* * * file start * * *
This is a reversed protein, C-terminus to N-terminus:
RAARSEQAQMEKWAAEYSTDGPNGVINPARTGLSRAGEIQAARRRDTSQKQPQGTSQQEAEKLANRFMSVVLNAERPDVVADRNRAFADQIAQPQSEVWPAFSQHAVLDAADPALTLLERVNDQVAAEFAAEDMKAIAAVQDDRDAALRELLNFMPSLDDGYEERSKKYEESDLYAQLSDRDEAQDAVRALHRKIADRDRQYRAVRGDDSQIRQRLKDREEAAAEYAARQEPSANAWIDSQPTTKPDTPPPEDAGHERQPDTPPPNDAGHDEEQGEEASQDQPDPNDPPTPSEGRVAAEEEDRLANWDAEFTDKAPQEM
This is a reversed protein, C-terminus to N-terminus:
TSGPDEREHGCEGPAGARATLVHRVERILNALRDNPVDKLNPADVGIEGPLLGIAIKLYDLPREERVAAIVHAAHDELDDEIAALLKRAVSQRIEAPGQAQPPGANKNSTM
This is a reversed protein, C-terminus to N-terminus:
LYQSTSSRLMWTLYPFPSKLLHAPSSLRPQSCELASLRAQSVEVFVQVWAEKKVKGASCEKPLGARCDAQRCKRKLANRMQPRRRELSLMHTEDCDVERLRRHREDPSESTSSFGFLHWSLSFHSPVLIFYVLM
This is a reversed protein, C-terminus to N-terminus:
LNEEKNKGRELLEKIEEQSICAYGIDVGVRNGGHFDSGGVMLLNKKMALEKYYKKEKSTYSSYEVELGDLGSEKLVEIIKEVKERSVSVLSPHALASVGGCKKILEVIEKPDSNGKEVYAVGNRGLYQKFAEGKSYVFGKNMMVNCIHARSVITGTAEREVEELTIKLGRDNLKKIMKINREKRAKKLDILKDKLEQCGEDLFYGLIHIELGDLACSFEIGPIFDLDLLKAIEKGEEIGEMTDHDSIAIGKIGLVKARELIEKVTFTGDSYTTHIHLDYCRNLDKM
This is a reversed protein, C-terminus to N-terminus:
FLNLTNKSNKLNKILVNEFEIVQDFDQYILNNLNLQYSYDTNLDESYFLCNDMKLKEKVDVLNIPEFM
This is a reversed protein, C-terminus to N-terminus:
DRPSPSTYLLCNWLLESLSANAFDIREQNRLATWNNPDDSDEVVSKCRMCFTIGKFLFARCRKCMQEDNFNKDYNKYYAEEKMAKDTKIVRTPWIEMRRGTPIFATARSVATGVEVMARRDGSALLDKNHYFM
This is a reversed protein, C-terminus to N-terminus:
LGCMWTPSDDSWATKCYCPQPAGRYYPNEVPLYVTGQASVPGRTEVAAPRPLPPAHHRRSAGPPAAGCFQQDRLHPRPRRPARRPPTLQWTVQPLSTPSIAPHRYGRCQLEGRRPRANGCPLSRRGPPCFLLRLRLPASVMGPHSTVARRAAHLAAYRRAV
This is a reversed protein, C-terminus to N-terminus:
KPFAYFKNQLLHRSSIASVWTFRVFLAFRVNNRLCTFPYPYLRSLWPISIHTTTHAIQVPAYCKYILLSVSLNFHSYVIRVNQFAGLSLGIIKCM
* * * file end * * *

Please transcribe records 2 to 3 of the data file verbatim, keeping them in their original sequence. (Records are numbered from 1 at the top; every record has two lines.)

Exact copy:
This is a reversed protein, C-terminus to N-terminus:
TSGPDEREHGCEGPAGARATLVHRVERILNALRDNPVDKLNPADVGIEGPLLGIAIKLYDLPREERVAAIVHAAHDELDDEIAALLKRAVSQRIEAPGQAQPPGANKNSTM
This is a reversed protein, C-terminus to N-terminus:
LYQSTSSRLMWTLYPFPSKLLHAPSSLRPQSCELASLRAQSVEVFVQVWAEKKVKGASCEKPLGARCDAQRCKRKLANRMQPRRRELSLMHTEDCDVERLRRHREDPSESTSSFGFLHWSLSFHSPVLIFYVLM